Making a Living with a Rifle and a Running Iron
by Jo Baeza
The art of cattle rustling reached a peak of perfection in northern Arizona in the 1880's and '90's.
A cowboy riding the open range with a Winchester rifle and running iron, inspired by dreams of having a little outfit of his own, had all day to think up creative ways of stealing cattle and getting by with it. A puncher with an inclination to brand his neighbor's calves was said to "throw a long loop!"
Small scale rustling started with the first cattle brought into the country from Texas and Utah. As one old time rancher put it, "You had to steal from your neighbor to stay even."
The completion of the Atlantic and Pacific Railroad in 1881 brought more cattle, and more settlers. In 1884, The Holbrook Times noted: "...The whole northern portion of the territory seems to be undergoing a great change...Our plains are stocked with thousands of cattle, horses and sheep...We were astonished at the immense number of ranches that have been located during the last 18 months in this country alone."
Cattle rustlers from all over the Southwest moved into this last frontier like heel flies in May.
Members of Billy the Kid's Gang from New Mexico, and the Clanton gang from Tombstone, among others, moved into the remote White Mountains. Springerville was headquarters for most of the outlaw gangs, and was described by Judge A.F. Banta as "the worst town in the West."
The following item appeared in "Newsy Notes from St. Johns," dateline Springerville, June 17, 1886: "Ike Clanton shot a Mexican, and a unknown person burned Johnsons Hotel and Saloon, also that Pete Slaughter discharged all his bad men at once as soon as he arrived home from Texas, and that there has been in that town such an unusual reign of peace for so long that the people are growing fidgety and unsettled."
Range wars between Texas cattlemen and Spanish sheepmen raged on in the St. Johns area. The county government in St. Johns was corrupt, inefficient and in debt. (Apache County included all of what is now both Navajo And Apache Counties until 1894).
Holbrook was a railroad town with one Chinese cafe owned by Louey Ghuey, two hotels, two mercantile stores and five saloons. The St. Johns Herald reported: "The Salvation Army is going to visit Holbrook. A good field for operation."
Into this pastoral setting came the Aztec Land and Cattle Company, the third largest cattle company in North America. Cowboys called it the Hashknife Outfit" because the brand resembled the old hash knives used by chuck wagon cooks.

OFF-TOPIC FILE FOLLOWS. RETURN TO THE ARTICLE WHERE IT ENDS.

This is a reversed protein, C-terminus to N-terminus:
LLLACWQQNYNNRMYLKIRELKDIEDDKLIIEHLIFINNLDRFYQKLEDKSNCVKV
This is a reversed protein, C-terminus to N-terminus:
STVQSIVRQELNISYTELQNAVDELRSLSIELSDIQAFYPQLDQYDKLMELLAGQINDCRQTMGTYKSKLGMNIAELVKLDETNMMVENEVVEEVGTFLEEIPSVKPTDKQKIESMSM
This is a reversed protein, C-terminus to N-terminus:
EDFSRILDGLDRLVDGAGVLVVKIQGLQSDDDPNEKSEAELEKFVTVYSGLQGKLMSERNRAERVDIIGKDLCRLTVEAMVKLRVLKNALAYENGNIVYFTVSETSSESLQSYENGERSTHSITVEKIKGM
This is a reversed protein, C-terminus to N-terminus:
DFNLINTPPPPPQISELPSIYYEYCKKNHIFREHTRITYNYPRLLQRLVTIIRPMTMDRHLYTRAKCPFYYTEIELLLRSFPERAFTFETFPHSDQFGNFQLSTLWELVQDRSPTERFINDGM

The Aztec Company of Boston purchased one million acres of former railroad land grant from the Atlantic and Pacific for 50 cents an acre in February, 1886. The range, in alternate sections along the railroad, stretched for 650 miles, from the New Mexico border to Lake Mary, south of Flagstaff. In places, the Aztec range was 80 miles wide, reaching from the Navajo Reservation to the Mogollon Rim.
The company bought both cattle and brand from the Continental Cattle Company in Texas which was going broke because of drought. In 1886, 33,000 head of longhorn cattle and a remuda of about 2,000 horses were shipped by rail from Texas and let off the train at stops all across northern Arizona.
Many of the Hashknife cowpunchers followed the outfit to Arizona. Some local boys were also hired to break broncs or help with roundup. Joseph Petersen of Joseph City said, "Most of the Hashknife cowboys I knew were good men, like Frank Wallace and Barney Stiles (wagon bosses). The outlaws just followed the outfit from Texas."
Former Hashknife cowboy Dick Grigsby said, "Hashknife men weren't mean like a lot of people said. There were a few hot-headed kids, but most were good cowboys."
The small ranchers, who had settled the country earlier, resented the takeover of the public land between the Aztec sections, formerly used by them.
The Aztec Company stated their position in a letter to their attorney in St. Johns: "The company objects most strenuously to entry upon its lands of any herds or droves which must necessarily occur when they cross from section to section."